The upper and lower elevational limits of Cinchona could be another source of uncertainty because elevational limits have been constantly changing through time. However, we can argue that our results capture some degree of the distributional dynamics of the genus.

The interpretation of historical data to evaluate changes in the distribution of plants poses several challenges. The first one is to establish a coherent dialogue between history, biogeography and taxonomy. Understanding the potential and limits of registers from the past and the ways to match them with contemporary data is a challenge, as no methodology can be applied to all cases. Previous attempts to make such comparisons in natural and cultivated plants have been made [72], a work that was also not exempt from problems, as has been observed by other researchers [37], who support a ‘cautious approach needed to interpret historical data and to use them as a resource for documenting environmental changes’.

A different set of challenges was found for the contemporary dataset of Cinchona. There are not many records reported in Colombia, and so our focus was mostly limited to Ecuador. Garmendia's dataset of Ecuador provided better sampling accuracy and validated taxonomic data [6]. We also cannot with full certainty confirm species names because they are not well curated. The taxonomy and nomenclature of Cinchona are still in development, and therefore our study did not consider intra-specific information or hybrids. Furthermore, different taxonomic identifications in the Cinchona group added to the uncertainty. For this reason our main analysis was conducted at the genus level.

5. Conclusion

Using historical archives and botanical collections from the nineteenth and twentieth centuries provided sufficient evidence that a large expansion in the distribution of the genus Cinchona and C. officinalis along latitude and elevation has occurred in Ecuador. This demonstrates the contribution historical records can make to understanding the past and present distribution of important species.

Data accessibility

The data are provided in electronic supplementary material [75].

Authors' contributions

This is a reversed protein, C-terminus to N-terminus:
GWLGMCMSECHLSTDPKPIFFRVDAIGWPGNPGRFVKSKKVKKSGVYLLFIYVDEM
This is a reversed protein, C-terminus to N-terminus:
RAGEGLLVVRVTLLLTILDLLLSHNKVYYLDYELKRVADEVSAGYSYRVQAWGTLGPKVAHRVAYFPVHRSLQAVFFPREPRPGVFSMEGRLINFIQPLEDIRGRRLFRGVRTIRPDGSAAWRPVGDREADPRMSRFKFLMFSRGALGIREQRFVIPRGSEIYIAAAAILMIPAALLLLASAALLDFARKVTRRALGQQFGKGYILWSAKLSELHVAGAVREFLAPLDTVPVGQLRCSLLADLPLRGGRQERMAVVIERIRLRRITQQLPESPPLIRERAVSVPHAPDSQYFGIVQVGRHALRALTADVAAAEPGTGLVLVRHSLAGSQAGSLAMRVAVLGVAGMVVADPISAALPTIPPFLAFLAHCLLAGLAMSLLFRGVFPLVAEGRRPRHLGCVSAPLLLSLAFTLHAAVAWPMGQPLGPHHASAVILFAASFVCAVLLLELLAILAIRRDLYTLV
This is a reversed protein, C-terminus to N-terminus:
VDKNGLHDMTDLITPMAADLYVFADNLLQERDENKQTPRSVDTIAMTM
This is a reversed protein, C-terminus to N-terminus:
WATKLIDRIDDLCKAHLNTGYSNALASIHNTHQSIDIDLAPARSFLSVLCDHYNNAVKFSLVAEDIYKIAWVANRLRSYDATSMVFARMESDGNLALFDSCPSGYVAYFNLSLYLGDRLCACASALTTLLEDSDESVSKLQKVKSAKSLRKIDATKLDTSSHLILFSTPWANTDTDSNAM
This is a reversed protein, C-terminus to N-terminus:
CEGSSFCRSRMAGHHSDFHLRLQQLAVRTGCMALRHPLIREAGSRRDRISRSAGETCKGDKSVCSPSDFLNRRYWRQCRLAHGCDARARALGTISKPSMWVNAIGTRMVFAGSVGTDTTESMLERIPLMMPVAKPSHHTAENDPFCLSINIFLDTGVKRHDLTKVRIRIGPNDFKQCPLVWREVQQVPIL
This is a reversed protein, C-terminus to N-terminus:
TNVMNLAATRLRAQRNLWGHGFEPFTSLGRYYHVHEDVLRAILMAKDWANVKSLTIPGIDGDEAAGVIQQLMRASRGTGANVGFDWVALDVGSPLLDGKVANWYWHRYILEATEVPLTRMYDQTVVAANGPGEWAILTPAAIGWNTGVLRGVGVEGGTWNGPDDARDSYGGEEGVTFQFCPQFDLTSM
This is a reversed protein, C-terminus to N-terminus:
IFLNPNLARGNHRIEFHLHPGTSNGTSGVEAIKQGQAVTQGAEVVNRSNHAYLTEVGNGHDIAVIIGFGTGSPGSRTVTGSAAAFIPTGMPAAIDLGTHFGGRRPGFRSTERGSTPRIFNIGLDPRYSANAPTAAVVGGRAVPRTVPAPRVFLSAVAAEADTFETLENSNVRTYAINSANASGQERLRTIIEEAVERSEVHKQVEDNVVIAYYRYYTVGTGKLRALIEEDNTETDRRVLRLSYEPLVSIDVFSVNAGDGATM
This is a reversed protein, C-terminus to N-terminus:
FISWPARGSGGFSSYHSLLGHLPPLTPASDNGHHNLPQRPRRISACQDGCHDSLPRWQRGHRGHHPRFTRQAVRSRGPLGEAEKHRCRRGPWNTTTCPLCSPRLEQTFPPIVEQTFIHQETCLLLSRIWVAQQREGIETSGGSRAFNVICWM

C.E.G.-O: conceptualization, data curation, formal analysis, methodology, writing—original draft, writing—review and editing; E.G.G.: data curation, methodology, resources, writing—original draft, writing—review and editing; N.C.: data curation, methodology, writing—original draft, writing—review and editing.

All authors gave final approval for publication and agreed to be held accountable for the work performed therein.

Conflict of interest declaration

We declare we have no competing interests.

Funding

The authors would like to thank the Corporación Colombiana de Investigación Agropecuaria (AGROSAVIA) for providing funding. The authors would like to acknowledge that this work is being conducted under the working agreement no. S243 between the Consejo Superior de Investigaciones Científicas (CSIC) and Agrosavia.

Acknowledgements

We thank the historical Archives and Herbarium of the Real Jardín Botánico de Madrid-CSIC for the use of the historical materials. The manuscript was proof-read and edited by Julia Alice Veronica de Raadt. Finally, we thank the Fundación Carolina, FLACSO Ecuador and the Instituto de Historia-CSIC for a short postdoctoral fellowship granted to Nicolás Cuvi.

Footnotes

Electronic supplementary material is available online at https://doi.org/10.6084/m9.figshare.c.6502578.

Published by the Royal Society under the terms of the Creative Commons Attribution License http://creativecommons.org/licenses/by/4.0/, which permits unrestricted use, provided the original author and source are credited.